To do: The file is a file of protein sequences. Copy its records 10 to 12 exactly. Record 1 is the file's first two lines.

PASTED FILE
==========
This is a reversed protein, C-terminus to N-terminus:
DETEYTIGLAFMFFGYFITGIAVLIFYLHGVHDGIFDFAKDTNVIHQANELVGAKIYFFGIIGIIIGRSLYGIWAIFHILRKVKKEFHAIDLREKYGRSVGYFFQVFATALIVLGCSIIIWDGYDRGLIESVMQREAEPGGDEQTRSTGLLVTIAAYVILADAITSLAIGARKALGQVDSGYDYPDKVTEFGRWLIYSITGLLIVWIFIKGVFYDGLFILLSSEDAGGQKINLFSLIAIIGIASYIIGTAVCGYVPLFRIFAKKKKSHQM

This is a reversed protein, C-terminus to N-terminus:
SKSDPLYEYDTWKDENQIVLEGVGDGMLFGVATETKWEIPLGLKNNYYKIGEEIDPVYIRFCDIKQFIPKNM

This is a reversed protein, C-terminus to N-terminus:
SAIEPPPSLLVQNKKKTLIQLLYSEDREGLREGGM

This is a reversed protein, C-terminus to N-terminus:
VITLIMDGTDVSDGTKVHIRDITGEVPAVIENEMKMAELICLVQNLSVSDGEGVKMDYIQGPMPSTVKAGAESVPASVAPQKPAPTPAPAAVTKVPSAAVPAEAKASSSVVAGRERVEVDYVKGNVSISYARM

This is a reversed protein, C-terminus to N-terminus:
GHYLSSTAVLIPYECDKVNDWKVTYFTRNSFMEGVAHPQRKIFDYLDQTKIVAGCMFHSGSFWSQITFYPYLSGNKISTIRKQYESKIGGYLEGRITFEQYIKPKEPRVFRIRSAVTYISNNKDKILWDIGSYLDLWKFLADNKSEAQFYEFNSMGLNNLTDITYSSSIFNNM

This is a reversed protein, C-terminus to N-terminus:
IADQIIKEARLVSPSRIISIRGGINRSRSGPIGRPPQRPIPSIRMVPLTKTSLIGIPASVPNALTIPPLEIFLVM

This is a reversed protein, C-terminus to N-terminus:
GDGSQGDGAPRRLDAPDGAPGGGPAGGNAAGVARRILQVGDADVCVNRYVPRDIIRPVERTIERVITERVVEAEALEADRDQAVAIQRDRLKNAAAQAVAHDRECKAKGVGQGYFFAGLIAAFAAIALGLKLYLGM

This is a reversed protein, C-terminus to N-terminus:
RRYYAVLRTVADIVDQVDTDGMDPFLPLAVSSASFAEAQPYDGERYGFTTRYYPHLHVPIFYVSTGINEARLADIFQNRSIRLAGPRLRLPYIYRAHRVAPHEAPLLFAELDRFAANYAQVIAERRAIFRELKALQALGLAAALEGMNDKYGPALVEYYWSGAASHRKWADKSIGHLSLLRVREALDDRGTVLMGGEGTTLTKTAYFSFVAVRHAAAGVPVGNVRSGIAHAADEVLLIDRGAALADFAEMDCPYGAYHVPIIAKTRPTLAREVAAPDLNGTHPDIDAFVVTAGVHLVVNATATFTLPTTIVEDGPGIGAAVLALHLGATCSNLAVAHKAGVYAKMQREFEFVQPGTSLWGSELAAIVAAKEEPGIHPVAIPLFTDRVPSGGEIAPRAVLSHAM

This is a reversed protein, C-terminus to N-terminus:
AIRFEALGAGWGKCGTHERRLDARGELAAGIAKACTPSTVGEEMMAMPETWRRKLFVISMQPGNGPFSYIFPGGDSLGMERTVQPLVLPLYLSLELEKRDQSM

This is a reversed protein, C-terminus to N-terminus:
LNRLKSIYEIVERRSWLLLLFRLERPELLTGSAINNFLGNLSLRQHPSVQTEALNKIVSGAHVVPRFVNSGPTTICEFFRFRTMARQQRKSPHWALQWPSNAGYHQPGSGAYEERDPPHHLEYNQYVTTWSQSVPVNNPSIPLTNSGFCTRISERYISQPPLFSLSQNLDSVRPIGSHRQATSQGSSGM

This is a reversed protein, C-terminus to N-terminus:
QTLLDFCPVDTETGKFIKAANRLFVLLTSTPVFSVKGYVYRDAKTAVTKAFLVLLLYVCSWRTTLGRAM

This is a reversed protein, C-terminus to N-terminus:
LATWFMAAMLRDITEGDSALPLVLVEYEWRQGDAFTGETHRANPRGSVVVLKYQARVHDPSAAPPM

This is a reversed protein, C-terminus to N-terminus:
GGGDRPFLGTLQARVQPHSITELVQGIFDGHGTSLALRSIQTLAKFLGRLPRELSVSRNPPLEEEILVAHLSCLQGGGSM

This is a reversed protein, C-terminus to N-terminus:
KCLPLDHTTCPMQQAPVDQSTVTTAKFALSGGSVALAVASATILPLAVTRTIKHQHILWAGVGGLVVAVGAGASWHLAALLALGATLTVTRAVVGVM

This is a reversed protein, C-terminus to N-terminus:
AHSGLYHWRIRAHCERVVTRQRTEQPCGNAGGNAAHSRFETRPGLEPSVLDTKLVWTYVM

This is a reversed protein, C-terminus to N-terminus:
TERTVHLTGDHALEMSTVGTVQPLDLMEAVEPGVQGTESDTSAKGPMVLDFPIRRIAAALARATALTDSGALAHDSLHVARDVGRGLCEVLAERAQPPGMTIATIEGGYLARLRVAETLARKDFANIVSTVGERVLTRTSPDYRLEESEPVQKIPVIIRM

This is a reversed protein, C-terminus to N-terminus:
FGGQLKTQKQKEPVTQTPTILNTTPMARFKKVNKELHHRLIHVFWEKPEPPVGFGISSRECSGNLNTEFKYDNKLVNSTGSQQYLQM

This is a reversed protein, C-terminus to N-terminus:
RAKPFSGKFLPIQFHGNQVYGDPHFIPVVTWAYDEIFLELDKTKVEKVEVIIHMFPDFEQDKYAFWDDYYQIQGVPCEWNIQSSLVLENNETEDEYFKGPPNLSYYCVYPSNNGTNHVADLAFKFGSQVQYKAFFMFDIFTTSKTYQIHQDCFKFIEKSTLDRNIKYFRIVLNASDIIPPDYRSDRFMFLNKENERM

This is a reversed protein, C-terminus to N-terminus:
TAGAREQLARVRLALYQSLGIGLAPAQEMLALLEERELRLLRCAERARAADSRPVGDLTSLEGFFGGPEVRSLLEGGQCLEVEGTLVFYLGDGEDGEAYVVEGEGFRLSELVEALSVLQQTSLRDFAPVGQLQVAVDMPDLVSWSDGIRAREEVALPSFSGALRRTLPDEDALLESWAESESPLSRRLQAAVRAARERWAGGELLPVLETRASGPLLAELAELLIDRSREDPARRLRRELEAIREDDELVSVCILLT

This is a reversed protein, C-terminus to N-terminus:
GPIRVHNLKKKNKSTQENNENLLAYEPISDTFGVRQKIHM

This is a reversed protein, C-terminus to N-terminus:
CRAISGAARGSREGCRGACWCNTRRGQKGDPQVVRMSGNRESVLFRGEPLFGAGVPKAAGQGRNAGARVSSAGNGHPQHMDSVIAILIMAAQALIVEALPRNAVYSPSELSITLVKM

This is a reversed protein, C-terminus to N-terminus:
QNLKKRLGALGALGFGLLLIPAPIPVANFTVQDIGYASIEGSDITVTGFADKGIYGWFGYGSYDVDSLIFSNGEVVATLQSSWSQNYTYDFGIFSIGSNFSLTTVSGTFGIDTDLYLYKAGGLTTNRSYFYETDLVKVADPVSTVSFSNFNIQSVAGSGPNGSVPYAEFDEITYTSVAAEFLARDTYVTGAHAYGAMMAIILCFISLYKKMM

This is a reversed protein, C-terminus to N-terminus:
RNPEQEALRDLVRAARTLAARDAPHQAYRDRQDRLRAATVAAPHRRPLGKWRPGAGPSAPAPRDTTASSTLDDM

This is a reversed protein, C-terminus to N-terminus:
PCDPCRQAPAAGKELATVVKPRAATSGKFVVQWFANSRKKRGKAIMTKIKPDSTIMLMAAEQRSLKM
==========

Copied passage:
This is a reversed protein, C-terminus to N-terminus:
LNRLKSIYEIVERRSWLLLLFRLERPELLTGSAINNFLGNLSLRQHPSVQTEALNKIVSGAHVVPRFVNSGPTTICEFFRFRTMARQQRKSPHWALQWPSNAGYHQPGSGAYEERDPPHHLEYNQYVTTWSQSVPVNNPSIPLTNSGFCTRISERYISQPPLFSLSQNLDSVRPIGSHRQATSQGSSGM

This is a reversed protein, C-terminus to N-terminus:
QTLLDFCPVDTETGKFIKAANRLFVLLTSTPVFSVKGYVYRDAKTAVTKAFLVLLLYVCSWRTTLGRAM

This is a reversed protein, C-terminus to N-terminus:
LATWFMAAMLRDITEGDSALPLVLVEYEWRQGDAFTGETHRANPRGSVVVLKYQARVHDPSAAPPM